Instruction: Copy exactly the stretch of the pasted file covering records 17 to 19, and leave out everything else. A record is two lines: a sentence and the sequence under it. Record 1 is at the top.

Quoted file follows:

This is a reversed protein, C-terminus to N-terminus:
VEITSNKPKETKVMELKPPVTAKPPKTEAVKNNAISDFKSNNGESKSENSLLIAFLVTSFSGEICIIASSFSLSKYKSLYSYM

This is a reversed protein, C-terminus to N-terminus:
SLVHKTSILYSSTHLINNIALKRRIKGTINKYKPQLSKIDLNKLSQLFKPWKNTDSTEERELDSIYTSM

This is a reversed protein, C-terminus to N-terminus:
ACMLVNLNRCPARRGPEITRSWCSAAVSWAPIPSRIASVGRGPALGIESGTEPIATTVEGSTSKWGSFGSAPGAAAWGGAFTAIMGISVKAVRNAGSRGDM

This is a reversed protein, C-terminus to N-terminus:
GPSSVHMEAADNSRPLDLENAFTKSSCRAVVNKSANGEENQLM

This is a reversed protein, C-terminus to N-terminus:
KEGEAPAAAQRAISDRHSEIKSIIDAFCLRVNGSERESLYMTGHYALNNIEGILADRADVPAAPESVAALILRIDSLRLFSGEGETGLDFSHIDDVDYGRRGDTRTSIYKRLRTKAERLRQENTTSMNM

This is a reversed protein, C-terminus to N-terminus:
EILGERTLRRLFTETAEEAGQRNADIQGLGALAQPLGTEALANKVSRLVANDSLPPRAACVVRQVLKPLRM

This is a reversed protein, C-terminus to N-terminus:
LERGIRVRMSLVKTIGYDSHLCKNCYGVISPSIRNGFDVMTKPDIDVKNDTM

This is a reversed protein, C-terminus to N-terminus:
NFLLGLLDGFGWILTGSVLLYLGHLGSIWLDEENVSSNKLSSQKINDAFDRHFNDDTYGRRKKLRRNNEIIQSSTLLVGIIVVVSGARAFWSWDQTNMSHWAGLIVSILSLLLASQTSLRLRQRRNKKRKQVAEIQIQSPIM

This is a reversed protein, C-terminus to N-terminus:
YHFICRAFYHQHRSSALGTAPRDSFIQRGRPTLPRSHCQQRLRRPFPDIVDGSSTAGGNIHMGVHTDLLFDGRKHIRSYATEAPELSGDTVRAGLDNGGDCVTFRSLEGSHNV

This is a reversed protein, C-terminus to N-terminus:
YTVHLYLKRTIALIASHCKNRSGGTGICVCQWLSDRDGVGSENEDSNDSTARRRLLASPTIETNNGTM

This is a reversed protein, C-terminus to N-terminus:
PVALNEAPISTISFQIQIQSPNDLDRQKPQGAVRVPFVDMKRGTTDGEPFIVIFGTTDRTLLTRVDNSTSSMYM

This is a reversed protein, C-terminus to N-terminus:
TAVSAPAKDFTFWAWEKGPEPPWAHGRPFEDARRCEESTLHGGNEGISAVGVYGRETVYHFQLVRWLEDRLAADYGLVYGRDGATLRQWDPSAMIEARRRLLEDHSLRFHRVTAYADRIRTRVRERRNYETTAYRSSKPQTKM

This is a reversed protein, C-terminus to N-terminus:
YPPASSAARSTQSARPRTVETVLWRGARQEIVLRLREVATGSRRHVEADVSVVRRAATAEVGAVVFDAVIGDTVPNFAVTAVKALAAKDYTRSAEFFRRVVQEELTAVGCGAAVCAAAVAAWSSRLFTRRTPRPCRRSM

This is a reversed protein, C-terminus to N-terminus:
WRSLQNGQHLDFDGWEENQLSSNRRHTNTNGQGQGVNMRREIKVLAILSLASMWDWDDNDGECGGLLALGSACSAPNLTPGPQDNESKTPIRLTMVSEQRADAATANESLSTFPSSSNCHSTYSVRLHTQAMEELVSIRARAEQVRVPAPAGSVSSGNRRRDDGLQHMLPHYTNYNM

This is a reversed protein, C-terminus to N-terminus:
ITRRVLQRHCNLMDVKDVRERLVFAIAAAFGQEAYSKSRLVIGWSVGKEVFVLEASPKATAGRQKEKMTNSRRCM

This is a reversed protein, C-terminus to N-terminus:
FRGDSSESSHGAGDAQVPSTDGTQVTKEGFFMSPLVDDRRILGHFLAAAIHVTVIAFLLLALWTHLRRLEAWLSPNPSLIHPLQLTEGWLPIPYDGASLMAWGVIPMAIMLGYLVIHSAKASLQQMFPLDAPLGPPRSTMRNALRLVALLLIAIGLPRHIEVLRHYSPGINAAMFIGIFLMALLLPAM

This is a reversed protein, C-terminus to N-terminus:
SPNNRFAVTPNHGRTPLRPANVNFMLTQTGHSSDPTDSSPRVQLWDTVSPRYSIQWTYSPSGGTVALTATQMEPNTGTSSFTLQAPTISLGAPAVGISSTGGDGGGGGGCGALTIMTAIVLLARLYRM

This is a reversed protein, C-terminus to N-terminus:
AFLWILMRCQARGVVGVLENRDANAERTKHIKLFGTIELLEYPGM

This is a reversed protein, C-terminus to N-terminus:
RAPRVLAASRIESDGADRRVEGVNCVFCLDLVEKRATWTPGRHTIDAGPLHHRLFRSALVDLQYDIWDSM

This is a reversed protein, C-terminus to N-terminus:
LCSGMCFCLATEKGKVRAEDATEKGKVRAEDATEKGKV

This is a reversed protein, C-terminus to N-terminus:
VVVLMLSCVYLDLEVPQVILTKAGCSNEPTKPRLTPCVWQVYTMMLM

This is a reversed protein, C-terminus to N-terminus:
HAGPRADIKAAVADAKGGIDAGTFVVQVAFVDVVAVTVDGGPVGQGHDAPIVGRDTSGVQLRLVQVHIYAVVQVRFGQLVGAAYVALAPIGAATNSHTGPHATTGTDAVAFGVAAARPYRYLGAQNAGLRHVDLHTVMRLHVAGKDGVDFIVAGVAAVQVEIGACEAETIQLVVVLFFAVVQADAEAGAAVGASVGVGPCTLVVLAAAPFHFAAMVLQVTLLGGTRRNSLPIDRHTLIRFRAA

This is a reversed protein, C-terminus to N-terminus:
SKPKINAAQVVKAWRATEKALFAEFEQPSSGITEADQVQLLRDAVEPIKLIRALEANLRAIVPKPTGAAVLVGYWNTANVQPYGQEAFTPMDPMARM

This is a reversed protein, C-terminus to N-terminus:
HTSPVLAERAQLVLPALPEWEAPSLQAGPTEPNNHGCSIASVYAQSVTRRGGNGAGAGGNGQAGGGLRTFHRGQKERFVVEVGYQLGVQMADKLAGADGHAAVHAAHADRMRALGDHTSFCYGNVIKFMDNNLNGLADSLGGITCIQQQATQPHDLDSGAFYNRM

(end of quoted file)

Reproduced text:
This is a reversed protein, C-terminus to N-terminus:
SPNNRFAVTPNHGRTPLRPANVNFMLTQTGHSSDPTDSSPRVQLWDTVSPRYSIQWTYSPSGGTVALTATQMEPNTGTSSFTLQAPTISLGAPAVGISSTGGDGGGGGGCGALTIMTAIVLLARLYRM

This is a reversed protein, C-terminus to N-terminus:
AFLWILMRCQARGVVGVLENRDANAERTKHIKLFGTIELLEYPGM

This is a reversed protein, C-terminus to N-terminus:
RAPRVLAASRIESDGADRRVEGVNCVFCLDLVEKRATWTPGRHTIDAGPLHHRLFRSALVDLQYDIWDSM